Table4_Construction and Validation of a Ferroptosis-Related Prognostic Signature for Melanoma Based on Single-Cell RNA Sequencing.XLSX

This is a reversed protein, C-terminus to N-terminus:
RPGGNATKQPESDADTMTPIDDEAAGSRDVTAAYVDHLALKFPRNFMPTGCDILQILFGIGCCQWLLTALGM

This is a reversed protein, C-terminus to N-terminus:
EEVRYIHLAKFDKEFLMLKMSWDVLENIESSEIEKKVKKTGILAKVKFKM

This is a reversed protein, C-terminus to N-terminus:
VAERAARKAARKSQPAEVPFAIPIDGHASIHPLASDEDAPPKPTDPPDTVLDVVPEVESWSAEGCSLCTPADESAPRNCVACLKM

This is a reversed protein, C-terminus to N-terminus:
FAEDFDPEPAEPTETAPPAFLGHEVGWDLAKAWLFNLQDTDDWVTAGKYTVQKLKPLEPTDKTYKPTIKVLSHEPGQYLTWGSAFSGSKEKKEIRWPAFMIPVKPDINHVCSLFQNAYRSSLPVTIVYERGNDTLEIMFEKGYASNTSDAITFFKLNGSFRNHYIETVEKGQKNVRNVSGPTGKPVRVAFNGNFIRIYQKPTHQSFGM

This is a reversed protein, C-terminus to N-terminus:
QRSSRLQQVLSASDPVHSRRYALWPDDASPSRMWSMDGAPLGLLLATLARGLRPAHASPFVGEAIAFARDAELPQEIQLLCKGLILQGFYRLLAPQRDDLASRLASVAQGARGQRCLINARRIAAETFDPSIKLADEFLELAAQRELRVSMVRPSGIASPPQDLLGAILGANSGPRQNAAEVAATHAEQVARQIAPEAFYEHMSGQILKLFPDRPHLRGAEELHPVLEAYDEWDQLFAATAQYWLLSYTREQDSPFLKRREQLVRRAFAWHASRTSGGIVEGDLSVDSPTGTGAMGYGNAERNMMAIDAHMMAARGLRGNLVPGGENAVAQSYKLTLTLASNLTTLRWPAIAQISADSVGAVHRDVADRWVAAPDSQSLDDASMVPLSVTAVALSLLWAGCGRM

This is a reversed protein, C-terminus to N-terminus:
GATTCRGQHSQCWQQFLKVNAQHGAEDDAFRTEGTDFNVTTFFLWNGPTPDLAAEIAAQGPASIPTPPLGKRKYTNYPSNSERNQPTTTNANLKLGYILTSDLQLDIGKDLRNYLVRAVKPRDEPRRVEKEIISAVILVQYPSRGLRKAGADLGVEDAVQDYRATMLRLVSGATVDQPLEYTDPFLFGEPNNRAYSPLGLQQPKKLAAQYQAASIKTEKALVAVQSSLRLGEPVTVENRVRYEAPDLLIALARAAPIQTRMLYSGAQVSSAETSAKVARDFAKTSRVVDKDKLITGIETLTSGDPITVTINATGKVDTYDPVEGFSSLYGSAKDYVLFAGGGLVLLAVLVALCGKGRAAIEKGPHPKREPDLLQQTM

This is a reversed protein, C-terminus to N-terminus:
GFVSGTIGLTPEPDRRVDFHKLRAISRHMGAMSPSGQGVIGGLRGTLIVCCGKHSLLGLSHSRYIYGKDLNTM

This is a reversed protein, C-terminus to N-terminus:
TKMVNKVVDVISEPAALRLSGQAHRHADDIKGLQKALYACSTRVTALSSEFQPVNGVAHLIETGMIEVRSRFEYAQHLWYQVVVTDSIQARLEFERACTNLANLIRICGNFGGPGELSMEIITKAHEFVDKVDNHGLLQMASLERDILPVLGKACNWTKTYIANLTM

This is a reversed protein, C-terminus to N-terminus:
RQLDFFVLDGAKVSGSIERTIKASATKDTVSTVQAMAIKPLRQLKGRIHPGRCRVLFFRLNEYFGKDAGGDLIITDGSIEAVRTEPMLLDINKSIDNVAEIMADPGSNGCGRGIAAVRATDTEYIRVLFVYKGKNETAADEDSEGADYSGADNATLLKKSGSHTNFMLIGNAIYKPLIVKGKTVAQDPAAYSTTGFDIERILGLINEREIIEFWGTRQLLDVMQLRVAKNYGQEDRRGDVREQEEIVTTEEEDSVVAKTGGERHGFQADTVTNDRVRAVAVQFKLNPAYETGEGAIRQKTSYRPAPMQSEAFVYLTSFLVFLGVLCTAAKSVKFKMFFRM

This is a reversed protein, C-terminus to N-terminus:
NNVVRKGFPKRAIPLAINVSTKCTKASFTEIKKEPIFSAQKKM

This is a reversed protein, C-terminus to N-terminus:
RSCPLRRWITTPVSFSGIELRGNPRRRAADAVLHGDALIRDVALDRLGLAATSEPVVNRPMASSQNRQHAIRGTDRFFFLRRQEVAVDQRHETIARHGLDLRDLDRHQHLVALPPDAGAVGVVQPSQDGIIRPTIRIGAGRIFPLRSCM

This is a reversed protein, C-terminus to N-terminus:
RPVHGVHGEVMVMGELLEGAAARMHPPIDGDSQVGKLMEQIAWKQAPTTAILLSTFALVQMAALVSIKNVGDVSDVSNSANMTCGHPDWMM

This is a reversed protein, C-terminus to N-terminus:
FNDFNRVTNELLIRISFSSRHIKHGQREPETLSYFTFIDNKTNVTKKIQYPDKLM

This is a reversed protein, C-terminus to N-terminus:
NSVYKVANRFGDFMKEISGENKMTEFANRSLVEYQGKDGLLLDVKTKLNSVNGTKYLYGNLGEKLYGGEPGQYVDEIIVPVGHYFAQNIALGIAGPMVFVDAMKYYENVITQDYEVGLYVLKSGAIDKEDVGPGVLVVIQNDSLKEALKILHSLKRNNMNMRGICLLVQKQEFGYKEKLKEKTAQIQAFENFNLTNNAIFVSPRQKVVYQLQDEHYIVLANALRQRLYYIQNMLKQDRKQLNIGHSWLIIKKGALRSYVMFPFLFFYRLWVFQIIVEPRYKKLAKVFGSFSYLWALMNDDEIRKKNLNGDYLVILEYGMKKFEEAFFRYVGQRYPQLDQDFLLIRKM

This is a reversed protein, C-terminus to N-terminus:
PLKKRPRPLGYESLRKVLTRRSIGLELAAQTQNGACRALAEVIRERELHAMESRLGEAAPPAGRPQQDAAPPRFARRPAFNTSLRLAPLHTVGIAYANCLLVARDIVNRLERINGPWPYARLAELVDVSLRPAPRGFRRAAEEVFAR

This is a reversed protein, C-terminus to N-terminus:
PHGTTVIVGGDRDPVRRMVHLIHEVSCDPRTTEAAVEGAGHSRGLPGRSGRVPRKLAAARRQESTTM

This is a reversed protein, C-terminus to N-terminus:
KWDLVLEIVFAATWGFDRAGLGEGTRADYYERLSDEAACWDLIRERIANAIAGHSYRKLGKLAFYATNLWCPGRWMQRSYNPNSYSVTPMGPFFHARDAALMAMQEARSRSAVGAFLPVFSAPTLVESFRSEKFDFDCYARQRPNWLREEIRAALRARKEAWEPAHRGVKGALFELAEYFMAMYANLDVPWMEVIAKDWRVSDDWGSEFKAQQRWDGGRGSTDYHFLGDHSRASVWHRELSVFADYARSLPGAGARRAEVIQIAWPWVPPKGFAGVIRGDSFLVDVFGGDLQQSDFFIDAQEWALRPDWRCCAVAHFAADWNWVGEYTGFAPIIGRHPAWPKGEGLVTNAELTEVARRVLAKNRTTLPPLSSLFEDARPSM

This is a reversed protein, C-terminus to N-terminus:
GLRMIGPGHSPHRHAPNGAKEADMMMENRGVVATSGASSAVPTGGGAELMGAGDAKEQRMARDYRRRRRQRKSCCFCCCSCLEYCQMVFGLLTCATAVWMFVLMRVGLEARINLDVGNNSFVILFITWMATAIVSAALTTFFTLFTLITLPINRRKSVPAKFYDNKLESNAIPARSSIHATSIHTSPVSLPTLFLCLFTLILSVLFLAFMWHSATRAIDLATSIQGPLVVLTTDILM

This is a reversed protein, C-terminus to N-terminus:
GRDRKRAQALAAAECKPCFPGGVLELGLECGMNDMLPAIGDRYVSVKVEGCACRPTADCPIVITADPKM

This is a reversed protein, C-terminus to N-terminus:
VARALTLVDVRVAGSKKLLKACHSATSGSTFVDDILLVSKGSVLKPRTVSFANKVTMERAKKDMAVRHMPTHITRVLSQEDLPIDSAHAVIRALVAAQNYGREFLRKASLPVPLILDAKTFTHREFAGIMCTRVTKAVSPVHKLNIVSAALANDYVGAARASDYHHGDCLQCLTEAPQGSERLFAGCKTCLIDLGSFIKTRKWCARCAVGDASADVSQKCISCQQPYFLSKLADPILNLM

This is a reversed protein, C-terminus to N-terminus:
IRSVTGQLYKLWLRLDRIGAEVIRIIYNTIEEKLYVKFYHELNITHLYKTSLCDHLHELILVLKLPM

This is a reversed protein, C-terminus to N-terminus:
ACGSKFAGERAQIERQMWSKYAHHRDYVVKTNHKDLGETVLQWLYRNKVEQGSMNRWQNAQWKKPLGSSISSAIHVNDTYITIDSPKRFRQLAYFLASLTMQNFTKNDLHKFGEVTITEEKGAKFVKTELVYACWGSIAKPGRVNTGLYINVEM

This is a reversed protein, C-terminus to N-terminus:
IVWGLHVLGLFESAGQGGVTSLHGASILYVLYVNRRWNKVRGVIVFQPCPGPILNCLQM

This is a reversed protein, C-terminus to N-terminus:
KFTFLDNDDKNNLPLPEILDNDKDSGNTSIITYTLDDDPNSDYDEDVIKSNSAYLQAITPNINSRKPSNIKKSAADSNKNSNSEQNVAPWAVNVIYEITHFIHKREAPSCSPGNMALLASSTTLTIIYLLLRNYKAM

Melanoma, the deadliest type of skin cancer, is on the rise globally. The generally poor prognosis makes melanoma still an enormous public health problem. Ferroptosis is a newly emerging form of iron-dependent regulated cell death, which has been implicated in the development and treatment of several tumors. However, whether there is a connection between ferroptosis-related genes and the prognosis of melanoma patients remains an enigma. In the present study, we identified a ferroptosis-related genes signature to predict the prognosis of melanoma patients by analyzing single-cell RNA-sequencing data from the Gene Expression Omnibus (GEO). Single-cell trajectory analysis was performed to explore malignant differentiation. CellChat was used to investigate intercellular communications in melanoma. Collectively, a novel four-gene signature (CP, MAP1LC3A, transferrin, and TP53) was constructed for prognosis prediction. COX proportional hazards regression analysis showed that the established ferroptosis-associated risk model was an independent prognostic predictor for melanoma patients (HR = 2.3293; 95%CI 1.1528–4.706) (p < 0.018). Patients with low-risk scores had significantly better overall survival (OS) than those with high-risk scores in The Cancer Genome Atlas, GSE59455, and GSE22153 dataset (p = 0.0015, p = 0.031, p = 0.077). Furthermore, the gene expression level of the four genes were verified in multistrain melanoma cell lines and normal human epidermal melanocytes (NHEM). The protein expression level of the four genes in clinical samples were further verified in the Human Protein Atlas (HPA) databases. Taken together, our study identified the prognostic significance of the ferroptosis-related genes in melanoma and developed a novel four-gene prognostic signature, which may shed light on the prognostic assessment and clinical decision making for melanoma patients.